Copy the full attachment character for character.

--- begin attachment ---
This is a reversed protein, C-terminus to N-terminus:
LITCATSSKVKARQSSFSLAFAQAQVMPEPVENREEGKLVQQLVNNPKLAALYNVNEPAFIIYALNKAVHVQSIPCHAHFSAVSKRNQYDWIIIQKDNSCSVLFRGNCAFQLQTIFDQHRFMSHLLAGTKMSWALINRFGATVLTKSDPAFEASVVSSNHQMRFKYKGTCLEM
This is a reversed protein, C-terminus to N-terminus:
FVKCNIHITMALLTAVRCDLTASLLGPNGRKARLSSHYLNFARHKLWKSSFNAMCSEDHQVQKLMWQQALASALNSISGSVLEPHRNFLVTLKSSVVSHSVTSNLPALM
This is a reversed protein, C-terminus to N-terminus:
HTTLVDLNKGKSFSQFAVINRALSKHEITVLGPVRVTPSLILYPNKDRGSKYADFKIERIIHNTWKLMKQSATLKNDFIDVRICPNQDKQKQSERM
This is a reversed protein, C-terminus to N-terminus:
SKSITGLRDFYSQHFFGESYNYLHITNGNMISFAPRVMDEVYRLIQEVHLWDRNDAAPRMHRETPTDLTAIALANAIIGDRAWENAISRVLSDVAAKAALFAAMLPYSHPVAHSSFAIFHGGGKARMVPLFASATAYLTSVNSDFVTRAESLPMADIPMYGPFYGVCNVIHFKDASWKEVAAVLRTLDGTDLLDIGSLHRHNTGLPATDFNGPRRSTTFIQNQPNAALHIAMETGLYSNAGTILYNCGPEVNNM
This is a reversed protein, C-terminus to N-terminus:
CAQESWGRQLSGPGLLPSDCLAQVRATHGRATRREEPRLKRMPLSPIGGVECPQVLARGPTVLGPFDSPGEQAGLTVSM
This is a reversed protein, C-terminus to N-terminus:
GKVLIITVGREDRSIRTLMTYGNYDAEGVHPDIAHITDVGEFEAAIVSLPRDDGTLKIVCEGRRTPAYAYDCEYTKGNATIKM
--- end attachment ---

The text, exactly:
This is a reversed protein, C-terminus to N-terminus:
LITCATSSKVKARQSSFSLAFAQAQVMPEPVENREEGKLVQQLVNNPKLAALYNVNEPAFIIYALNKAVHVQSIPCHAHFSAVSKRNQYDWIIIQKDNSCSVLFRGNCAFQLQTIFDQHRFMSHLLAGTKMSWALINRFGATVLTKSDPAFEASVVSSNHQMRFKYKGTCLEM
This is a reversed protein, C-terminus to N-terminus:
FVKCNIHITMALLTAVRCDLTASLLGPNGRKARLSSHYLNFARHKLWKSSFNAMCSEDHQVQKLMWQQALASALNSISGSVLEPHRNFLVTLKSSVVSHSVTSNLPALM
This is a reversed protein, C-terminus to N-terminus:
HTTLVDLNKGKSFSQFAVINRALSKHEITVLGPVRVTPSLILYPNKDRGSKYADFKIERIIHNTWKLMKQSATLKNDFIDVRICPNQDKQKQSERM
This is a reversed protein, C-terminus to N-terminus:
SKSITGLRDFYSQHFFGESYNYLHITNGNMISFAPRVMDEVYRLIQEVHLWDRNDAAPRMHRETPTDLTAIALANAIIGDRAWENAISRVLSDVAAKAALFAAMLPYSHPVAHSSFAIFHGGGKARMVPLFASATAYLTSVNSDFVTRAESLPMADIPMYGPFYGVCNVIHFKDASWKEVAAVLRTLDGTDLLDIGSLHRHNTGLPATDFNGPRRSTTFIQNQPNAALHIAMETGLYSNAGTILYNCGPEVNNM
This is a reversed protein, C-terminus to N-terminus:
CAQESWGRQLSGPGLLPSDCLAQVRATHGRATRREEPRLKRMPLSPIGGVECPQVLARGPTVLGPFDSPGEQAGLTVSM
This is a reversed protein, C-terminus to N-terminus:
GKVLIITVGREDRSIRTLMTYGNYDAEGVHPDIAHITDVGEFEAAIVSLPRDDGTLKIVCEGRRTPAYAYDCEYTKGNATIKM